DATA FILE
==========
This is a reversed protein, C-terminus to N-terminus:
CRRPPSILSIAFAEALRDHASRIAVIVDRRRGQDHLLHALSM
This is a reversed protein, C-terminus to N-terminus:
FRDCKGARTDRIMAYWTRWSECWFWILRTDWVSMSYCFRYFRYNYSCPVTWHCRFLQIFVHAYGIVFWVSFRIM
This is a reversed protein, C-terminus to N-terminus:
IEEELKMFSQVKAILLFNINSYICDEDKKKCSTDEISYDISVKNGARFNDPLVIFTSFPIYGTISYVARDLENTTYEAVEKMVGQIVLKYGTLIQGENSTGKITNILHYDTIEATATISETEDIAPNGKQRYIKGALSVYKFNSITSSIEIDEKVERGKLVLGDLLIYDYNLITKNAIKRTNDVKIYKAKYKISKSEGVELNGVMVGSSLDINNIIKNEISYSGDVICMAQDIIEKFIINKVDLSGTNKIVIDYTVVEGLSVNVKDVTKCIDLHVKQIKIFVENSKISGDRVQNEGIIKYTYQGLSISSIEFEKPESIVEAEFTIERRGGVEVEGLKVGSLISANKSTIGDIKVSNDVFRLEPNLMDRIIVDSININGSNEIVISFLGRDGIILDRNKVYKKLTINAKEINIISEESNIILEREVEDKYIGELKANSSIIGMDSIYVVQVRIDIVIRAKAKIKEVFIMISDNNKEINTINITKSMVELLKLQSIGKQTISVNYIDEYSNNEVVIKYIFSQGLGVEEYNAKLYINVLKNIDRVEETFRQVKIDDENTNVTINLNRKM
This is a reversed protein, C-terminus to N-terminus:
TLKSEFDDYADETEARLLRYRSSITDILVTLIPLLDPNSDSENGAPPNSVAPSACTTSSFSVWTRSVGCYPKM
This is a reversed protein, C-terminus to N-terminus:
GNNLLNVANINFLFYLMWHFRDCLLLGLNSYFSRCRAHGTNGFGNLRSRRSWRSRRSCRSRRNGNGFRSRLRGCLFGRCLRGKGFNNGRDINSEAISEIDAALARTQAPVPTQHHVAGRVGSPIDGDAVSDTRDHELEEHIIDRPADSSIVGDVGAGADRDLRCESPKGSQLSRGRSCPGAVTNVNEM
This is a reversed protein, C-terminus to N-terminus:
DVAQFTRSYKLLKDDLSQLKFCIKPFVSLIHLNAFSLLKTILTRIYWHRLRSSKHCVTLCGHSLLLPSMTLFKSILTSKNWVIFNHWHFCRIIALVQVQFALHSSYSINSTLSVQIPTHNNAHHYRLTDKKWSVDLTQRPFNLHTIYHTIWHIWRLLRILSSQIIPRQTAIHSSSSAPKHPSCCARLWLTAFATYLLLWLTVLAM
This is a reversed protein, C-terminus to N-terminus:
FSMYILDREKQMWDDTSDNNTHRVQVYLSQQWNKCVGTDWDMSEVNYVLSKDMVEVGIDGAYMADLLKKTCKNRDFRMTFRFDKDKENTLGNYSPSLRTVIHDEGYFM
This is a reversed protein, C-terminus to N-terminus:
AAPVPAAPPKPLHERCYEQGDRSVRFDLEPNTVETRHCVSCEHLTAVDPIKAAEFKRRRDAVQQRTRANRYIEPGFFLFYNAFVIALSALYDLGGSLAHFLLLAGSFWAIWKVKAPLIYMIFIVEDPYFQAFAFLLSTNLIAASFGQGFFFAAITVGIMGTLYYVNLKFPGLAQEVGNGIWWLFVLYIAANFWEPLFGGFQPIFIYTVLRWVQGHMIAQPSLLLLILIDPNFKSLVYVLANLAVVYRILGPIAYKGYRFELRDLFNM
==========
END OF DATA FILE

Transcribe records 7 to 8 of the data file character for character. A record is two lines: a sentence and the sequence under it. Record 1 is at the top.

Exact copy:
This is a reversed protein, C-terminus to N-terminus:
FSMYILDREKQMWDDTSDNNTHRVQVYLSQQWNKCVGTDWDMSEVNYVLSKDMVEVGIDGAYMADLLKKTCKNRDFRMTFRFDKDKENTLGNYSPSLRTVIHDEGYFM
This is a reversed protein, C-terminus to N-terminus:
AAPVPAAPPKPLHERCYEQGDRSVRFDLEPNTVETRHCVSCEHLTAVDPIKAAEFKRRRDAVQQRTRANRYIEPGFFLFYNAFVIALSALYDLGGSLAHFLLLAGSFWAIWKVKAPLIYMIFIVEDPYFQAFAFLLSTNLIAASFGQGFFFAAITVGIMGTLYYVNLKFPGLAQEVGNGIWWLFVLYIAANFWEPLFGGFQPIFIYTVLRWVQGHMIAQPSLLLLILIDPNFKSLVYVLANLAVVYRILGPIAYKGYRFELRDLFNM